By The Time I Got to Phoenix
I was in Phoenix this past weekend on a combination business and pleasure trip. I met with a client Friday afternoon, went to the Padres-Diamondbacks game that evening, and then spent all day Saturday meeting with the management team of International Speedway and attending the Subway Fresh 500 at Phoenix International Raceway.
You might say I experienced my own version of Planes, Trains, and Automobiles. After a scheduled one-hour flight from Long Beach took two hours, I had the misfortune of getting the next available taxi cab at the Phoenix airport. I should have known I was in trouble when I said "Mesa" and he asked me "which freeway?"
Despite giving the driver the directions from Mapquest my secretary provided me, he chose to take a circuitous route that ended up with nearly as many left turns as I witnessed the following day at the stock car race. The taxi cab driver, who hails from Guana, waited in the car during my meeting and then drove me back to the hotel. I would be shocked if the U.S. Treasury ever sees one cent of the $130 the combined fares and tips cost me.
My younger brother Gary picked me up in his SUV and we drove to the ballgame with his two boys. It was the quickest and straightest trip of the weekend, which also included a three-hour bus ride from the track to the hotel Saturday night. Two of the three hours were spent in the parking lot in one of the biggest jams since Woodstock.
Shortly after we took our seats, Troy Glaus hit another home run in his first trip to the plate for my nephew by the same first name. It was the sixth time Troy has gone yard this year. He looks a heckuva lot better than Dallas McPherson, Robb Quinlan, and Maicer Izturis, who have combined to put up a .169/.194/.292 line thus far. But do not despair Angels fans. This trio has walked twice and struck out 17 times without a single home run. And lest we forget just how well McPherson and Quinlan can pick it at the hot corner.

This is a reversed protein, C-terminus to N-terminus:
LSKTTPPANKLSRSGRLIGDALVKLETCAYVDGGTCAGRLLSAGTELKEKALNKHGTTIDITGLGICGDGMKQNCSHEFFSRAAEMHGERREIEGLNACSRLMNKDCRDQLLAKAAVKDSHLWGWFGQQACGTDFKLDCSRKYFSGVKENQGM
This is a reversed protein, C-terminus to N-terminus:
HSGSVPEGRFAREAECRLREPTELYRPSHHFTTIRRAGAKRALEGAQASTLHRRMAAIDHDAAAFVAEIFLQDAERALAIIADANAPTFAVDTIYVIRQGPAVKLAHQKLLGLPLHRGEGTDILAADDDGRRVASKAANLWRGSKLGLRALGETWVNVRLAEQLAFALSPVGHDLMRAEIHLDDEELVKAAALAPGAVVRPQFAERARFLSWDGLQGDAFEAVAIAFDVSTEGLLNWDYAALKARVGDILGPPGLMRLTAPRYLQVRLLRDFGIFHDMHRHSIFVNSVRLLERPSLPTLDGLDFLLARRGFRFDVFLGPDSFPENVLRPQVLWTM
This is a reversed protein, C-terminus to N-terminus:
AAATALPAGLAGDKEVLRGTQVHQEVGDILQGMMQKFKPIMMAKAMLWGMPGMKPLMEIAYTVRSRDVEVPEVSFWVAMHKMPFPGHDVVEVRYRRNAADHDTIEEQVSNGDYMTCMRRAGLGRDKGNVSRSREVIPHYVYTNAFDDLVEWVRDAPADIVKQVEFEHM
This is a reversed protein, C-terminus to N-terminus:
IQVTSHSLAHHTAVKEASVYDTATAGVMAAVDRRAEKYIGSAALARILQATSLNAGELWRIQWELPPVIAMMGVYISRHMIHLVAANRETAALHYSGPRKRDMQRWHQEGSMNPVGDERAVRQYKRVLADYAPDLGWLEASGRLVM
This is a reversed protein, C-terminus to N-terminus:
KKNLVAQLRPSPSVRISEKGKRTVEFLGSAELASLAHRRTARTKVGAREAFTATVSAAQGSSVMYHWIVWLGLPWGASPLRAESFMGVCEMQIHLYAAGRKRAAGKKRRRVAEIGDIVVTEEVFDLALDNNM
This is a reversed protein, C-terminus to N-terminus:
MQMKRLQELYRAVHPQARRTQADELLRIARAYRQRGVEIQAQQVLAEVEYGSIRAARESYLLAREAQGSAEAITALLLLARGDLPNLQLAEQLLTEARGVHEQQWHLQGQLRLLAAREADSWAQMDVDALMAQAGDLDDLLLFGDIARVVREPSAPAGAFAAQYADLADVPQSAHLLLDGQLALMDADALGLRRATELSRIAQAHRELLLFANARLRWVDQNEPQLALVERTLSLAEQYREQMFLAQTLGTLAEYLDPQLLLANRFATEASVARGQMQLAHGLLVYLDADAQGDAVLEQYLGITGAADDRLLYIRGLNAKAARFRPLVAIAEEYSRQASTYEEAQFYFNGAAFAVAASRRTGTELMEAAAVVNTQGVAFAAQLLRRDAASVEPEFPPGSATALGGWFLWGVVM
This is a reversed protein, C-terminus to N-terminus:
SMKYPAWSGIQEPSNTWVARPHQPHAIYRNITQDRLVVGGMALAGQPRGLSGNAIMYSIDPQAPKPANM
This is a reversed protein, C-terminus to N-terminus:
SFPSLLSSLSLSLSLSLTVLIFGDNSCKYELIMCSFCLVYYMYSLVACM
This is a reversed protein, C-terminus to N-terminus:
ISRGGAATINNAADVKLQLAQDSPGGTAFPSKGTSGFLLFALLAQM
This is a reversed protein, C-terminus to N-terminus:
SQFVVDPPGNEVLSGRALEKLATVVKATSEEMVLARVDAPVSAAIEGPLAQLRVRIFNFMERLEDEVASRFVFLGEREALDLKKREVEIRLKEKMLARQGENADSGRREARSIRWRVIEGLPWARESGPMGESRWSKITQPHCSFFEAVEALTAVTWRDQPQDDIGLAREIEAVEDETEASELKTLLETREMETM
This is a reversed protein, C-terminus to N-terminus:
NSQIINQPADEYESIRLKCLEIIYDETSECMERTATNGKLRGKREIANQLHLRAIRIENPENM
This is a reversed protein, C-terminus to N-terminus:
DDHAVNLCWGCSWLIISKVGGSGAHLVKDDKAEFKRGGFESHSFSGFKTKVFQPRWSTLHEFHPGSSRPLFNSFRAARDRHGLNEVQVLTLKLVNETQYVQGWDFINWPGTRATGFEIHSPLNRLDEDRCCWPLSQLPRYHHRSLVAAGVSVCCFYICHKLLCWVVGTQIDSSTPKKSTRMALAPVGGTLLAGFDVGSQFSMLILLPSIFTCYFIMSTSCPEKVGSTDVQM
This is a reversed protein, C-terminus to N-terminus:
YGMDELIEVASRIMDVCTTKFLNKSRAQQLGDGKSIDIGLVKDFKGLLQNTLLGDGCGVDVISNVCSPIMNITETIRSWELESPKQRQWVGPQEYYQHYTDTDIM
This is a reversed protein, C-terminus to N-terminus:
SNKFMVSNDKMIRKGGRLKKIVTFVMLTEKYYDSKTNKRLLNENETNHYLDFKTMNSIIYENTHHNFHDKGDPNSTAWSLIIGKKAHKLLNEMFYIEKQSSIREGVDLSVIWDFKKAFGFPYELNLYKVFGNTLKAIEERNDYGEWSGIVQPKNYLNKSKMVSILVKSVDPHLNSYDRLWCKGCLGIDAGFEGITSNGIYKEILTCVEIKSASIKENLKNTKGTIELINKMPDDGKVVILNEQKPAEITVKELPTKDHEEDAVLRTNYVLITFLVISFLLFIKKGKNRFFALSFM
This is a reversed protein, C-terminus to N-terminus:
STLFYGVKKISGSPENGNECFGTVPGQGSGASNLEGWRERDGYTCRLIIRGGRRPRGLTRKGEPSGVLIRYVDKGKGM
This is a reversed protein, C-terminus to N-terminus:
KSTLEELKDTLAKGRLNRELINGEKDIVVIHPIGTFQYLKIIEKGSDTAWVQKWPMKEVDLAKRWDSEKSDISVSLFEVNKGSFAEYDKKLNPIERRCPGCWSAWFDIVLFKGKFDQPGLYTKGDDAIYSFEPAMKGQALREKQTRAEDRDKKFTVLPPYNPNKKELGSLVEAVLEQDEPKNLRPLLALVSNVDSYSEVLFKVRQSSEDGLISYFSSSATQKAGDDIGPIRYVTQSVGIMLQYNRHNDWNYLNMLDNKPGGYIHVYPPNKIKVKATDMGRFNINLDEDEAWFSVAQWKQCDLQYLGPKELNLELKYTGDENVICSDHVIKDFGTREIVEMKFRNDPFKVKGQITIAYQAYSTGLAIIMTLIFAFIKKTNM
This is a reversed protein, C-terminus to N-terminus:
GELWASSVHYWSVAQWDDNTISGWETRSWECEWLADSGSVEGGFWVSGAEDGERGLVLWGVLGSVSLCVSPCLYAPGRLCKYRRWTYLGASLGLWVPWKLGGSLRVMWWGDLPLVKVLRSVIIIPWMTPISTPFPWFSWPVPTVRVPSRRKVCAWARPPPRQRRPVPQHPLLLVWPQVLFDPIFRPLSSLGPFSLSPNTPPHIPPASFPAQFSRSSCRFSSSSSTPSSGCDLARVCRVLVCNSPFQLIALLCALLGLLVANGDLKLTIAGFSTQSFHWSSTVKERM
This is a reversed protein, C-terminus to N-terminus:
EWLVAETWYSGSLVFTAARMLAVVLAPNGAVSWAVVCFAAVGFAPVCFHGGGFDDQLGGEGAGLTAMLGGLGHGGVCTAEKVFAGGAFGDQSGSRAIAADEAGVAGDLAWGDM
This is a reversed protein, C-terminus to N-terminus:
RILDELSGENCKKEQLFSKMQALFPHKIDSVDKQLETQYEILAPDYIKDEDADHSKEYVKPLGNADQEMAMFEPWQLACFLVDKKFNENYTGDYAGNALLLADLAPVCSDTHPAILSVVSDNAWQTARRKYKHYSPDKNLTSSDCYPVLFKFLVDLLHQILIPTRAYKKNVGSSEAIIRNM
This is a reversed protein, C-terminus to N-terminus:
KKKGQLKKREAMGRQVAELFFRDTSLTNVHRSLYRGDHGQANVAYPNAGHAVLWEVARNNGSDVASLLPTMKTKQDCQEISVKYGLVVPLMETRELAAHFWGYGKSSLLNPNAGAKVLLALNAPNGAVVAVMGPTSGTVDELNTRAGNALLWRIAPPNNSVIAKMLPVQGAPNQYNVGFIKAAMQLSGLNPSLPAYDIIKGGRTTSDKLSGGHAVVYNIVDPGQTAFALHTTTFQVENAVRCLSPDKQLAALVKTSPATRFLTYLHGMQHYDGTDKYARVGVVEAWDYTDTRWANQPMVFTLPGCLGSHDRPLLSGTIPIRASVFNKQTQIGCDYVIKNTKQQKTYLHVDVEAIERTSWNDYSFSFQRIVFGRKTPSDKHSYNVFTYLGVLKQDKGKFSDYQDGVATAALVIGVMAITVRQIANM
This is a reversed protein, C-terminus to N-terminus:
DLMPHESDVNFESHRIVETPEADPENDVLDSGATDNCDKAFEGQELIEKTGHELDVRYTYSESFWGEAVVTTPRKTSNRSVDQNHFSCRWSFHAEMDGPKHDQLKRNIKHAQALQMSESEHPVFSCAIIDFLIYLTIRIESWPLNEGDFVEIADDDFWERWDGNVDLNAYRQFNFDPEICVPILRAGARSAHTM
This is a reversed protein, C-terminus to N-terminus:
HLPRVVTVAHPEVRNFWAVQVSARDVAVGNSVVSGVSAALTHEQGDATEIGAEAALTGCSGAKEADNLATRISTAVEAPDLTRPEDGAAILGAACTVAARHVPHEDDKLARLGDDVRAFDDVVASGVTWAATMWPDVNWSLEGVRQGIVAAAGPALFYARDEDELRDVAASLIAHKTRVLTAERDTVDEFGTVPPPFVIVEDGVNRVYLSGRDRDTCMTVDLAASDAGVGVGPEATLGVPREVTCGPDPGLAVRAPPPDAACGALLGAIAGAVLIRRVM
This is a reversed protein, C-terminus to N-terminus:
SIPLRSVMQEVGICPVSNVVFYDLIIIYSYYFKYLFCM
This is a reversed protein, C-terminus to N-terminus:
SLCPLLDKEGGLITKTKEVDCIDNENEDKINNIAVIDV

Although Glaus was hitting just .213 going into the game, his slugging average was .574 -- a great example of a player performing much better than what his batting average would otherwise indicate. After the four bagger on Friday night and two doubles on Sunday, the big third baseman has upped his slugging average to .648. He is leading the National League in HR and is ninth in SLG and eighth in RBI.
Glaus is one of the principal reasons the Diamondbacks are 11-8 and in second place three weeks into the season. Unlike the former UCLA Bruin, the other stalwarts haven't exactly been the higher-priced stars brought in to turn the Snakes around.
Craig Counsell has walked 15 times thus far and is doing a pretty good imitation of a lead-off hitter. His .411 OBP is .050 higher than the next best starter (Shawn Green). The 34-year-old second baseman is second in the NL (behind Jose Valentin) with 4.34 pitches per plate appearance and his BB/PA rate of .205 is nearly twice his career average. For good measure, Counsell has also stolen four bases in five tries.
Brandon Webb (3-0, 2.63) is pitching the way I had hoped for last year when I drafted him in the fifth round of our fantasy draft. Although striking out batters at the lowest rate of his young career, Webb has only allowed nine walks in 27 1/3 innings -- significantly below his norm. Not surprisingly, the man with the heaviest sinker in the game is leading the league in groundball/flyball ratio at 5.55 or nearly two times the next best pitcher (Dontrelle Willis, who just so happened to steal Rookie of the Year honors from Webb two years ago).
The player who has stepped up more than anybody -- and I mean anybody -- could have imagined is Brandon Lyon. He is leading the major leagues in saves with eight. I, for one, remain skeptical. His 1.64 ERA is misleading due to the four unearned runs he allowed vs. the Dodgers in the first week of the season. The man who did not pitch a single inning in the big leagues last year has also given up 14 hits (including two home runs) in just 11 innings of work. To his credit, Lyon has struck out eight batters and allowed only one walk.
Brad Halsey (2-0, 2.74) pitched a good game when I was there Friday night. The former Yankee is enjoying success by throwing strikes (15 Ks, 2 BB). I'm not sure if the southpaw can keep the ball in play all year long at Bank One Ballpark, but he may turn out to be a pleasant surprise. Halsey isn't the type of pitcher who will make Diamondback fans forget Randy Johnson, but he may end up outpitching Javier Vazquez (another one of my great fantasy draft picks in 2004).
I don't know if you can call me a convert just yet, but please don't call me a cab.